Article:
Urban Planning Software
Business for Sale Industry Economics
2002 - 2020
2020 - 2026
The Urban Planning Software industry provides a range of solutions for city and regional planning, including geographical information systems (GIS), site topography modeling, map analytics, and building information modeling software.
Industry demand is tied to construction activity and infrastructure investments made by both private and public entities. More broadly, urbanization and levels of both residential and nonresidential construction also dictate industry performance.
Over the five years to 2020, greater adoption of analytics and software in the urban planning space has supported strong industry growth; however, the economic recession in 2020 is anticipated to hamper industry performance.
Research projects, industry revenue to decline an annualized 0.1% to $1.8 billion over the five years to 2020, including a decline of 8.5% in 2020 alone related to COVID-19 disruptions.
The Urban Planning Software industry aids government and private sector clients in developing cities and urban areas. Industry software can provide users with geographic information, traffic flow data, and visual models of planned sites and structures to optimize many facets of development while simultaneously minimizing project costs.
Urban planners use industry products to analyze community needs, preplan project location, maximize accessibility and energy efficiency, assess overall project feasibility and identify any potential challenges prior to breaking ground. With evolving analytics and metadata capabilities, operators have moved beyond traditional services.
For example, solutions exist to monitor public service delivery and pollution levels within a given area. More recently, the Center for Systems Science and Engineering at John Hopkins University, with assistance from the Environmental Systems Research Institute Inc. developed a geographical information systems (GIS) dashboard which is aimed to finely monitor the global spread of COVID-19 (coronavirus) in an effort to contain it.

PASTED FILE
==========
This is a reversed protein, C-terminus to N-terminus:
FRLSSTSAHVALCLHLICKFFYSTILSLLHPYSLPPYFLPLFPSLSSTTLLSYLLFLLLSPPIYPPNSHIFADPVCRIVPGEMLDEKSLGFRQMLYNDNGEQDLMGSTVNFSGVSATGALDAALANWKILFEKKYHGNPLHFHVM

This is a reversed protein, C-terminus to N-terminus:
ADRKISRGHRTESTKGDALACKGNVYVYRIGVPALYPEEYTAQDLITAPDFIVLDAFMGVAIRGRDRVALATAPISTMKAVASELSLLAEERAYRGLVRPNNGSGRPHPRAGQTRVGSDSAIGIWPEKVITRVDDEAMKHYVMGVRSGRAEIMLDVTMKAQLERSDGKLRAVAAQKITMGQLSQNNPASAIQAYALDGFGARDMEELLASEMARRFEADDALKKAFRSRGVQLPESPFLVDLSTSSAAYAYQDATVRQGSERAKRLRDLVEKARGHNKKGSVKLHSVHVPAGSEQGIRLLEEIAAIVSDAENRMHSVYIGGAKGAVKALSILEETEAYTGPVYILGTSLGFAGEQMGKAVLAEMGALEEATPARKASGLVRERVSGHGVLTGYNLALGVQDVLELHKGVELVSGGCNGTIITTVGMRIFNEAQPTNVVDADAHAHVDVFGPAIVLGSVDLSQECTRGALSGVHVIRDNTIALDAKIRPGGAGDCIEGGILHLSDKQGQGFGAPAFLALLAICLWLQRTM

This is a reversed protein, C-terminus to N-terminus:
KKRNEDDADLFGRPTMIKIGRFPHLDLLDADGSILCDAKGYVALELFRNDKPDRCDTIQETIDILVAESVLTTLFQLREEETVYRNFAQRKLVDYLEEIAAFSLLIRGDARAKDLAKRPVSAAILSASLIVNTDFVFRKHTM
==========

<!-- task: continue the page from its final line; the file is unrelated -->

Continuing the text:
Overall, industry demand is dependent on government investment, aggregate construction and the size of the urban population.
Over the next five years, the Urban Planning Software industry is anticipated to benefit from a growing urban population, higher spending on nonresidential construction projects, and continued high investment in computers and software.
However, the industry will encounter a variety of obstacles, including stronger external competition in the form of open-source software, in-house proprietary solutions developed by some companies, and declines in state and local government investment as governments deal with budget imbalances.
Nevertheless, strong demand will likely facilitate steady revenue growth over the five years to 2025. Research forecasts industry revenue to increase at an annualized rate of 3.3% to $2.1 billion during the outlook period.
This industry publishes software for urban planning professionals and municipal land use agencies. Types of software include geographic information systems (GIS), computer-aided design and drafting (CADD), and data processing and analytics.
The urban planning software sector has a high intensity of labor compared to its capital. In 2020, IBISWorld forecasts to invest around US$0.04 for dollars spent on work in the industry.
Capital investment in software urban planning is mostly directed to computer systems, servers, and different hardware that helps to code, create and test the development phases of new software.
In order to progress the development stage faster, operators are progressively investing in technologies such as quicker processors. The amount of labor required to produce the real product, implement the software, train consumers, offer product support, and maintain and run network and cloud infrastructure far outweighs the capital investment.
The reliance on labor to conduct critical work duties is expected to stay high over the next five years, if not increase. Computer programmers are becoming increasingly important in the maintenance of systems in an increasingly technological world. Employer competition is fierce, paving the way for wage increases.
In the five years to 2020, the urban planning sector expects a low degree of revenue volatility. The industry revenue is projected to decrease by 4.1% in 2017 and is predicted to fall to 8.5% by 2020 as the impacts from COVID-19 continue to intensify, according to research forecasts.
Healthy building activities and good urban development trends have supported the demand for industrial products for much of the present time. While the investments of local government remain tense, urban planning and more products and services are necessary for the continuous urban change.
Following the effective containment of COVID-19 and the ensuing comeback in global economic activity, revenue growth is expected to take up again, according to the report. Revenue volatility is expected to stay somewhat low when the industry recovers from the recent external shock, according to a study.